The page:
Only by a year & 1/2 but I've reached that summit.
40 sounds so old as small children, when you have no idea what age AARP kicks in. When you reach 30, eons away from childhood, you begin to hear all the magical tales of the way life finally makes sense in ways that shame the clarity brought on by 35. The stories, told casually by people securely in the reality of their 4th decade or better, make 40 sound like you've finally been invited to the V.I.P. lounge of your dreams & membership will never expire.
Now that I'm here, I can say that the stories were mostly right. 40 IS magical but it's also an indicator for a lot things. All those things won't be run down now, with the exception of those most prominent for ME right now. Health. Happiness.
By 40, as a woman, there's been time for the effects of food, sex, stress, school, etc to shape & mold your body like Play Doh. It's not babies that have made me a shape shifter as much as food consumed under stress, & much of that stress has been most concentrated while in grad school. I emerged from that whole experience in what felt like a whole other body, 1 I didn't recognize or feel comfortable in. 1 that startles me in mirrors when shopping & catches me WAY off guard in pictures. A body whose extra pounds made me tired & sluggish & taunted me for not being able to jump right back into physical activity. I tried not to see myself as much as possible but the disgust felt when it was unavoidable led me to a little bit of an overzealous approach to exercise. I set goals for the YEAR 2016 & attempted to reach them in 2 months. Enter injury.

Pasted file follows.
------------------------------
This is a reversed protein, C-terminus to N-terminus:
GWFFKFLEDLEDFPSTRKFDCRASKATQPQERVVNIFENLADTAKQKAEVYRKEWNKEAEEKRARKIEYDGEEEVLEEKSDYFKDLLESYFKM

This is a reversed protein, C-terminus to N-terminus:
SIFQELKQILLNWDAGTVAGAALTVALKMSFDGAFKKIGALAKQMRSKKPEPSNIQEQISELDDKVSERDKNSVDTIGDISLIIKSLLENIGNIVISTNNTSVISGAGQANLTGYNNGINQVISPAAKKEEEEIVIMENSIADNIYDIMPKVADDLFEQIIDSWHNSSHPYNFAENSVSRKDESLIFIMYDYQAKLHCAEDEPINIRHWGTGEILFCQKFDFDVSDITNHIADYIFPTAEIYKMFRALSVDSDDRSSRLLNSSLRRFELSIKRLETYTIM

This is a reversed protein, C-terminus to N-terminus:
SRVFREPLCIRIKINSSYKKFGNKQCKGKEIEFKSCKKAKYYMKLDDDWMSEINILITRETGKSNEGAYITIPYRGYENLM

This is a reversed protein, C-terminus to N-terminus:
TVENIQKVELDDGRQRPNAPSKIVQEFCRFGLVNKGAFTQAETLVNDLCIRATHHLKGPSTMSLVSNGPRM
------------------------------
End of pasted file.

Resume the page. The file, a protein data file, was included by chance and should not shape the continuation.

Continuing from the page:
Leave it to injury to humble dat ass & make you saddown, even when sitting was painful.
Prior to injuring myself, I had finally connected with yoga, after years of attempting to understand it with little luck. I was flexible enough to get into the asanas (poses) but it was nothing more than an empty physical competition with myself. Over the years I kept attempting to "get it" with the encouragement of a mama I love & respect. On those occasions I was hyper sensitive the uber white bodies & their accompanying entitled attitudes occupying most, if not all, of the spaces in this physical expression of spiritual practices that are indigenous to brown people. It was incongruent & felt...dangerous. I quit again.